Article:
Global X Funds has found success with its Guru ETF (GURU), raking in $360 million in assets by tapping into the stock picks of investing icons. It tried last year to extend the franchise with the launch of international and small-cap Guru ETFs, to very limited marketing success—less than $5 million in assets combined.
So of course the ETF company is at it again, launching the Global X Guru Activist Index ETF (ACTX) this week.
The ETF includes 50 of the top equity holdings that are targets of major activist investors, which it finds by using the publicly available information contained in 13F and 13D filings, the same technique behind the original Guru ETF. (For the record, it could also just watch the activists yelling and screaming about cozy C-suites on CNBC and probably get the same portfolio cobbled together.)
Anyway, now you can hitch your stock-market wagon to high-level activist campaigns led by hedge fund managers and other pesky institutional investors. But should you? The expense ratio of 75 basis points is certainly less than a "2 and 20" hedge fund, but the jury is out on whether it's going to outperform the index.
FactSet's ETF analyst Paul Britt said the Guru Activist Index ETF gets credit for being the first pure-play focus on activism in the ETF market. Some ETFs and some mutual funds have screens for good governance and healthy board representation but don't clearly go after the boards that activists see as ripe for ripping apart. The original Guru fund has been a winner, but with a key caveat. Its performance edge shows recent signs of weakening. In the past year, GURU has trailed the S&P 500, though since inception in 2012, Guru has beaten the index by a healthy margin.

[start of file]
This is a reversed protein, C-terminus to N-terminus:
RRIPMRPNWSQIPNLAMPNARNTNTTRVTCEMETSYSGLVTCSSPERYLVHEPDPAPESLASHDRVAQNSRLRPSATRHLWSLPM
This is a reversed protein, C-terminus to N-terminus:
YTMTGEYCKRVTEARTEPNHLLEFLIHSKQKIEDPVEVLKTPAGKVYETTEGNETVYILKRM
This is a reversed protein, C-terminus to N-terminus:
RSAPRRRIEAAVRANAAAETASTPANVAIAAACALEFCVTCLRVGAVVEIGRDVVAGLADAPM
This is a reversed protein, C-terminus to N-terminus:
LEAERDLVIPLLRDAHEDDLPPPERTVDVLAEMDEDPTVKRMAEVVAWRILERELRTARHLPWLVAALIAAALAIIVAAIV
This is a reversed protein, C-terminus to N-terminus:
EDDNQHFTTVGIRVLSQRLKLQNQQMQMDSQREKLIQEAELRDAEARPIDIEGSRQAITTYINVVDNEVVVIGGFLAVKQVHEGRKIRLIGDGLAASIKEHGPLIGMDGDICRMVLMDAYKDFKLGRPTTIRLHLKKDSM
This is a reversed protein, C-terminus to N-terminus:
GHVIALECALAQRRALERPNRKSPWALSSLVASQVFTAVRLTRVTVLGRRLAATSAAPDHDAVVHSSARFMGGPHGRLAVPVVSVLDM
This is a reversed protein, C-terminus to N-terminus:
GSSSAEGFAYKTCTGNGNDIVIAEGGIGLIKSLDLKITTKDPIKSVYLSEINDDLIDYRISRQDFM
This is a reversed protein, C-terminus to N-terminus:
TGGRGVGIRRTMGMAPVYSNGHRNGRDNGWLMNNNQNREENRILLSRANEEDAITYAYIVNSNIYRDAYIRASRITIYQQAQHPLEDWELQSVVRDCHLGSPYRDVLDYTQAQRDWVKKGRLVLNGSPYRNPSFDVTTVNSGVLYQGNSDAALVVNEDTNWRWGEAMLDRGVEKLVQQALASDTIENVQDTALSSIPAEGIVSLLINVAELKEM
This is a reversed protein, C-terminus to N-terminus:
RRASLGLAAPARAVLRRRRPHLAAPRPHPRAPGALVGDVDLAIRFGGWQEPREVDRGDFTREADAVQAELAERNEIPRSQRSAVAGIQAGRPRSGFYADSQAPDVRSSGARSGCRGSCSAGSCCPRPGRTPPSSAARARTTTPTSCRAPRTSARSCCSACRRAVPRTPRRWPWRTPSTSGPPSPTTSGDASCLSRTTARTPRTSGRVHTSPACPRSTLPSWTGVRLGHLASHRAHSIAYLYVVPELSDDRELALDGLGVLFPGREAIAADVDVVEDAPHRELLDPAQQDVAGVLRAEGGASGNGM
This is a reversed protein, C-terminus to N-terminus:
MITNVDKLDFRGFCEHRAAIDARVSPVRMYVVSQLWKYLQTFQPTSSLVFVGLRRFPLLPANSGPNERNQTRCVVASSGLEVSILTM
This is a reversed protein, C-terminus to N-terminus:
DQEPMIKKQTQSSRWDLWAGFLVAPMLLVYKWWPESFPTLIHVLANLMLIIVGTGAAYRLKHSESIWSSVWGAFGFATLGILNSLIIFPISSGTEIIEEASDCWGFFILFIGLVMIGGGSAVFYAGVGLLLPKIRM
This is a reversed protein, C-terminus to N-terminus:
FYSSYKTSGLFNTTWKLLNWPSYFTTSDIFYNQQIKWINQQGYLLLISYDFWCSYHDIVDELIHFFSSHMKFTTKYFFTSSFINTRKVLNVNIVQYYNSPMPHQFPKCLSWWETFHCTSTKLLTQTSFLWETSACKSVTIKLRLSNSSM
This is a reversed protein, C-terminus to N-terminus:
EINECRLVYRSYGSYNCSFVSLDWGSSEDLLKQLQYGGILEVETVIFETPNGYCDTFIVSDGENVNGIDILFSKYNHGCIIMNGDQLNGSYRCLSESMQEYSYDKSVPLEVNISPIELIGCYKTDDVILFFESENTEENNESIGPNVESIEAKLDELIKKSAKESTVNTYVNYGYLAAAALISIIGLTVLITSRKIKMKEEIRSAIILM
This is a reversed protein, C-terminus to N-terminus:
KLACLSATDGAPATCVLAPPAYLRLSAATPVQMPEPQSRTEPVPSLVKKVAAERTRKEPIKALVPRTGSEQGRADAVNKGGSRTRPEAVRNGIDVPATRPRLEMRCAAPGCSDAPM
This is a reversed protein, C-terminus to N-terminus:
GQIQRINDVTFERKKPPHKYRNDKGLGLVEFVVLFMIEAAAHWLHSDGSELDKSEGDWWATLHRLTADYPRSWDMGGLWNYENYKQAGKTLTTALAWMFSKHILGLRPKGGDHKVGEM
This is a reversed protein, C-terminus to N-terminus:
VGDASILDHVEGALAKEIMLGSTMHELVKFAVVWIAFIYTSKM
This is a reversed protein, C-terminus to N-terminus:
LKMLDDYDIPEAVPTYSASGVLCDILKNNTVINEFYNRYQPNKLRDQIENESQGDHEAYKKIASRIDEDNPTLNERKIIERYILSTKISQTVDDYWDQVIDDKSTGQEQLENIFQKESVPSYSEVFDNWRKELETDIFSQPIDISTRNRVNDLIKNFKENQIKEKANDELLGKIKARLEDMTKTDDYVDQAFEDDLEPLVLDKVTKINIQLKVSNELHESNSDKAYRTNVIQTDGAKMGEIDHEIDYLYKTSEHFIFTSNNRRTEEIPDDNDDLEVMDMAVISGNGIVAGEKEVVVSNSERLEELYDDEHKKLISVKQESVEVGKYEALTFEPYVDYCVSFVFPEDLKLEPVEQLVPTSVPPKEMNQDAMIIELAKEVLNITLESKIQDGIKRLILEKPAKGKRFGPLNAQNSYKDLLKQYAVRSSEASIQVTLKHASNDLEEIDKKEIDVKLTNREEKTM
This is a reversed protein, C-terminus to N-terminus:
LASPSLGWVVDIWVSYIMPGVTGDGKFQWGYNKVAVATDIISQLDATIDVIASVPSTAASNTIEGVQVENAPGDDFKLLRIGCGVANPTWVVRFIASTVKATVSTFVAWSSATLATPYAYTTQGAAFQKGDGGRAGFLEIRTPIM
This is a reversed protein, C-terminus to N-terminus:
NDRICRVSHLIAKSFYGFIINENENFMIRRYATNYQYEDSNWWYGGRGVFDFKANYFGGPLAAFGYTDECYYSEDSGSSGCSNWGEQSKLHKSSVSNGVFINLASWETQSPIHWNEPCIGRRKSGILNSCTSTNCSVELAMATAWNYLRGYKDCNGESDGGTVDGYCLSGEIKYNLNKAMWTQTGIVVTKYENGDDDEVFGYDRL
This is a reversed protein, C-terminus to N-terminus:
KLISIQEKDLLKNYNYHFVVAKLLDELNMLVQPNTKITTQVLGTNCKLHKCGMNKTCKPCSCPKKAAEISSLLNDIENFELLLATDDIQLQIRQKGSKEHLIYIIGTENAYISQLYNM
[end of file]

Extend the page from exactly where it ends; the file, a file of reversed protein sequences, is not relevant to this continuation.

"The concept is interesting," said Zacks Investment Director of ETF Research Neena Mishra. But she has a few reservations. For one, investors should wait to see if the ETF is able to gather at least $50 million in assets before considering it; otherwise, its trading costs will eat into returns. It might be cheap compared to hedge funds, but expensive for an ETF, and not only due to trading costs.
Mishra said that while some studies showing activist strategies do produce short-term outperformance, she's not so sure they can be profitable in the long run. So the onus would be on the ETF, and its investors, to identify the short-term pop perfectly. If that strategy doesn't work, it could make the new ETF, like the original Guru has been lately, an expensive index fund.
"I'm not too excited about it now," Mishra said. "We'll see if it can gather assets."
- Assets: $1.5 million
- Year-to-date performance: N/A